Why do we love classic cars?
The modern car is designed to remove all friction, resistance and effort. It is a well-oiled machine, effortless in its efficiency.
But where’s the fun in that?
The modern car may be faster, more reliable, more comfortable, cleaner, safer, more economical, more environmentally friendly and have better handling...
...but we still love classic cars.
And we love them with a passion.
Is it the challenge they offer to restore and to drive? Or is it their sometimes timeless and sometimes historic design? Or maybe it is the sheer nostalgic pleasure?
It’s hard to say.
But, much of it is explained by that crucial element that most modern cars seem to lack: fun.
The classic car is fun.
It’s fun to own, fun to display, fun to drive (once you’ve mastered its foibles), fun to research and fun to restore.
Let’s take a look at why so many of us love classic cars.
In an age where the primary consideration of designers was not aerodynamics and safety, and where design was made by the human flow of a hand controlling pencil over paper rather than the programmed logic of software, elegance and flow could take precedence over concerns such as streamlining.
How else can you explain the gorgeous front wing of a Jaguar XK120? Or any of Ferrari’s trademark profiles?
Certainly you can say that the modern rigours of crash testing and aerodynamic performance assessment barely impinged on their delightfully contoured bodywork.
It’s not just at the design stage that the classic car benefitted from the human touch.
These car’s forms were often improvised and embellished during the prototype phase so that they followed a more ‘natural’ line. Their final forms almost willed themselves into being during their translation from design to actual car.
It’s all very different now.
The classic car is often said to be full of character and this has been eschewed by modern cars in favour of meeting standards and creating efficiencies. The production line, the simulation, the robotic hands: it’s a long way from the manual process carried out by craftsmen using simpler tools and the judgements of their eyes and dexterity of their hands.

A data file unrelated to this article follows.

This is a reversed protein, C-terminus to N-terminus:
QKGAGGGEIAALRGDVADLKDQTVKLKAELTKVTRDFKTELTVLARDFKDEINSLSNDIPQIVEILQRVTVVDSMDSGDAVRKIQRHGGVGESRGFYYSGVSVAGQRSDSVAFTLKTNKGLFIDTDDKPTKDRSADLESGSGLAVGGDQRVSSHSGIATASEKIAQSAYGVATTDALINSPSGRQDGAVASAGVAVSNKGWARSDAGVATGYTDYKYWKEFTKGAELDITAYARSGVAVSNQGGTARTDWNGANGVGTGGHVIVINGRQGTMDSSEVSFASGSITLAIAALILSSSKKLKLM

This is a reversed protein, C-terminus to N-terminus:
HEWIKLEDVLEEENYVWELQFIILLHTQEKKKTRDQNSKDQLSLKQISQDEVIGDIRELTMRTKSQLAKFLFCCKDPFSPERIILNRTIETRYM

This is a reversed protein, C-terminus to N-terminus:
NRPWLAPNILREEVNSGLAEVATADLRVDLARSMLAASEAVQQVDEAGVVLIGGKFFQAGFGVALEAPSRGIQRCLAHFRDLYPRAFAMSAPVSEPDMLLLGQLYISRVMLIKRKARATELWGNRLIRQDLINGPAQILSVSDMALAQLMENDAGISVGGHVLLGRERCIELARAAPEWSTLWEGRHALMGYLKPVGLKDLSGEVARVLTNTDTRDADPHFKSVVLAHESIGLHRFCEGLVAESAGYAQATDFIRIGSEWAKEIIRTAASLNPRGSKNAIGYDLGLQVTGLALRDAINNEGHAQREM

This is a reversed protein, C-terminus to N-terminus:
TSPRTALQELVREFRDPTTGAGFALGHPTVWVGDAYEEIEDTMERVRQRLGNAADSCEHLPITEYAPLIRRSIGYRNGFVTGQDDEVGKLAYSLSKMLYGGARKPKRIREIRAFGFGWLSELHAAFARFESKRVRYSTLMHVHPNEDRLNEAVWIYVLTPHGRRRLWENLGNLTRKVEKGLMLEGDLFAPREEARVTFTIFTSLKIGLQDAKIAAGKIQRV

Part of the fun of a classic car is the opportunities to tinker that it invites and almost demands.
It doesn’t even matter if you do the tinkering yourself or enjoy it vicariously as someone else carries out your maintenance, tweaks and restorations.
Whereas modern car engines are largely sealed, and not for the tinkering of an amateur, the classic car invites the tinker with open arms (or an open engine at least).
The modern day electronics that control the engine’s response also leave the driver somewhat removed from the whole driving experience.
This is not so with the classic where the driver is a true extension of the mechanical system. We respond to the engine and it responds directly to our actions. There is no electronic filter. It is gloriously inefficient, but makes driving an art rather than a passive exercise.
Dare we say, it makes us feel alive behind the wheel once more?
There’s the choke to calibrate the fuel and air, that physicality of changing gears and that sense of connection as we engage the clutch.
It’s more challenging, of course. But it’s more fun and, somehow, more authentic.
It makes driving itself the pleasure. Who wants to always have another goal or destination in mind? Let’s just enjoy the drive.
History is far from bunk. It is fascinating, rewarding and instructive. The past is indeed a foreign country where they did things differently and this is precisely its appeal.
Some cars have history almost inscribed into their bodywork. There are race winners and cars with famous past owners. Or those cars that distinguish themselves through quirks and historical oddities that make them nigh on unique.
And of course there are cars that are simply icons: models with an almost talismanic hold over our imaginations.
Some cars become almost moored from history thanks to this mystique, yet others speak their history and time as though it is an irremovable part of themselves. When else but the 1960s could the Alfa Romeo Duetto have been made?
The pleasure principle
Anyone can own a car but not everyone can own a classic: by definition they are in short supply.
It’s not easy either: you have to work hard at it, search them out and maintain them. And we all know that the harder you work to get something the more you enjoy getting it.
You become part of an exclusive club through your classic car. There are events to attend and strangers will smile at you as you drive past in the joyous act of recognition and fraternity.
The car becomes very much a part of your identity in the way that a modern car rarely does.
This all adds up to a great deal of pleasure.
What’s more whereas your joy of owning a modern car is quickly eclipsed a couple of years down the line as new, better models emerge. Your pride and joy is very quickly outclassed.
The classic car, however, just keeps giving. It becomes more of a pleasure to own as the years pass, more of a point of pride.
Why we love classic cars
Let’s face it.
There’s something a little obsessive about it. But without obsession there is no passion.
And without passion there is no pleasure.
It’s the challenge, the authenticity, the tinkering, the fraternity, the history and the sheer pleasure of the drive.
That’s why we love classic cars.